The rep was sympathetic. From the fluid way he went on to explain and to quickly remove the  charge from my bill, it was very clear that AT&T is getting a lot of calls like mine.

According to his explanation, “Horoscopegenie Alert” is one of many third-party services for which AT&T handles the billing. He patiently explained that I had probably given my phone number to a website and that their terms of service included a subscription to…

“Nope,” I said.

He swiveled quickly to a more plausible explanation. Had I received a text message offering this service?

Yes, I said. And I had not replied to it.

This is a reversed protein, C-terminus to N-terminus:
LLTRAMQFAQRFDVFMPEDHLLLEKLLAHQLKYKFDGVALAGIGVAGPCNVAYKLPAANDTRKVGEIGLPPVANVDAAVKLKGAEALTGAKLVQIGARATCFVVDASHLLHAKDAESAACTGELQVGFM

He did not seem at all surprised by this, and didn’t attempt to explain how it might have been added to my bill without my replying to the text message. (I was also intrigued that while in AT&T’s view I had apparently subscribed to this automatically renewing “service,” I had never received any horoscopes.)

I later discovered that Horoscopegenie Alert is opt-out spam — you must text a reply to them in order to avoid being signed up for a subscription. And I discovered that “WiseMediaUS,” AT&T’s business partner for whom they handle billing, is unfindable via Google. Nice, huh?

The rep not only quickly volunteered to remove the subscription and charge from my account, he suggested that I use a free AT&T service that blocks text-message based subscriptions from being added to your account. Want it? All you have to do is call AT&T and ask.